Naked News

11-24 edition, 1080hd

Alana Blaire did the Hollywood XPress segment

"Tiffany" auditioned (stills below)

Van God Los


Dutch series, 1080hd

Femke Lagerveld in s4e5

Saskia Temmink in s4e2


s1e4, 1080hd

Frankie Shaw

La Foret
s1e2 (1080hd clip in yesterday's page)

Isis Guillaume

Me Chama de Bruna

s2e6, 720p

Stella Rabello and Maria Bopp




Check Other Crap for updates in real time, or close to it.


2014, 1920x1040

Rose Leslie

This week, movies from 2012:

The Guilt Trip


No nudity in The Guilt Trip

Dale Dickey,

Gabrielle Gumbs

and the unidentified dancers keep their clothes on.

Get Hard


Alison Brie film clip (collages below)

Taryn Terrell film clip (sample below)

Taryn Terrell clip from the special features (sample below)

Nanna Op Het Weld in Limburgia (2017) in 720p

Linda Fiorentino in Beyond the Law (1992) in 1080hd

Beyond the Law (1992) is about a cop who was raised by an abusive cop uncle, was fired by a corrupt police chief, and became an undercover narc infiltrating a biker gang. Along the way, he nearly decided that he liked bikers better than cops, but his work eventually led to record-breaking numbers of arrests. The head of the bikers is played by Michael Madsen, and the undercover cop is Charlie Sheen. Along the way, the cop meets and beds a photo-journalist doing a story on the bikers, and this role is played by Linda Fiorentino.

Beyond the Law is "based on a true story," which is to say that the names and places have been changed, but the essential core of the story really happened. According to the DVD special features, writer/director Larry Ferguson found out about Black's story from an article in Playboy. The same "production notes" mention that the story actually took place in Northern California around 1975. Given that fact, I tried to find out more about Dan Black, the real-life cop who was the model for "Dan Saxon," the main character in the film. I couldn't find a damned thing. The only relevant result from Google was a listing for Dan Black as a technical advisor on this movie. An Arizona biker gang called the Dirty Dozen also acted as technical advisors on the film.

I guess ol' Dan and the bikers did some good technical advisin', because this film has been widely praised for realism by both law enforcement officers and those familiar with biker gangs. The law enforcement types feel that the film did a good job of showing the physical and psychological perils of undercover police work, and Dan Black himself praised both the director and Charlie Sheen for an accurate recreation of the traumatic experiences he faced. The bikers were equally impressed by the film's presentation of motorcycle gang life. Both groups agree that Charlie Sheen and writer/director Larry Ferguson went to great trouble to portray the details accurately.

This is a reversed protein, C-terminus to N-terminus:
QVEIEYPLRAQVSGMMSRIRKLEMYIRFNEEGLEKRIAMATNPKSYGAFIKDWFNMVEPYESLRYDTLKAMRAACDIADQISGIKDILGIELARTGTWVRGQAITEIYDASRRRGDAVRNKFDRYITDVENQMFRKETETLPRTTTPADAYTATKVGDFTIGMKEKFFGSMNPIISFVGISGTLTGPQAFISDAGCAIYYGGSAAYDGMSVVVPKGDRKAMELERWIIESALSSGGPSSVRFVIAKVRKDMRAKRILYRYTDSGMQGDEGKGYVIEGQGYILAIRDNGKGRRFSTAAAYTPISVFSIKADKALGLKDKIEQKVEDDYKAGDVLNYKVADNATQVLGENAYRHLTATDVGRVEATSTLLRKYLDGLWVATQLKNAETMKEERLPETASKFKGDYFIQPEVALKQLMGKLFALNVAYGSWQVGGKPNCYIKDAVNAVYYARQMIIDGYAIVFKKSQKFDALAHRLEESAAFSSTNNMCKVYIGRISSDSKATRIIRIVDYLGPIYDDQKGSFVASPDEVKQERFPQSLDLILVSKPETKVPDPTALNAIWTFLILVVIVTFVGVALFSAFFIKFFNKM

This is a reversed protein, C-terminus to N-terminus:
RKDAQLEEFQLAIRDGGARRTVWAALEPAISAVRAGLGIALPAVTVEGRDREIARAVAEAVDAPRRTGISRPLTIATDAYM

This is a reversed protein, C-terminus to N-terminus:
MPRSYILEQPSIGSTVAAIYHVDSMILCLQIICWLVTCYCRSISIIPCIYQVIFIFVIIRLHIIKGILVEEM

I do appreciate the film's in-depth development of character and atmosphere, and I was at least neutral about its symbolism, mysticism, and dime-store psychology, but I could have done without the long, wordless shots of guys, riding ... riding ... riding. (Or assembling engines!) If it were my call, I'd prefer the 108-minute film to be shorter and the script to be more economical.

Having made that point, I should add that the film has some great moments. My favorite scene occurred when Sheen wanted to warn his biker pal about an upcoming police raid. He had told his girlfriend the previous night that he would try to warn the man because "He saved my life." She responded, quite properly, "He saved Sid's (his biker alter ego's) life. Do you even know the difference any more?" Unconvinced by that argument, Sheen was still planning to warn the biker, only to have the guy put off their heart-to-heart so he could rob a convenience store and kill the young female clerk mercilessly. Sheen, of course, was shocked by the murderous action, but also shocked at himself for ever having thought that the cold-blooded psychotic was his friend. After the murder, of course, he scrapped his plans to deliver a warning. That sequence of events seems to me to capture perfectly the inner conflicts facing those who do undercover work.

Linda Hamilton in Black Moon Rising (1986) in 1080hd

The titular Black Moon is an experimental car that, despite looking like a cross between the Adam West Batmobile and a particularly silly bumper car from your local carnival, breaks land speed records and runs off of water. Linda Hamilton plays a car thief who is charged by her evil car-stealin' parent organization, run by the man from U.N.C.L.E. with his usual hammy menace, to steal the Black Moon prototype.

Meanwhile, in another movie, Tommy Lee Jones plays a thief who works freelance for the government. He is assigned to grab the tax records of a company under federal investigation. He succeeds, but foolishly hides them in the Black Moon auto. Why does this make sense? It absolutely does not, but if he had not done so, the movie would be over. Since he did, Hamilton promptly steals the car which houses the tapes, and the two movies join hands. In the process of getting the tape for the feds, Jones has to steal Black Moon back, gets into a dreary high-speed chase, gets beat up, and beds Hamilton.

If you have not yet seen this one, you should be grateful that you have been granted 90 minutes of extra life to enjoy. It ticks off every box on the cliche list. One reviewer who watched the film theatrically noted that the audience laughed out loud several times during the movie - during scenes not intended to be funny.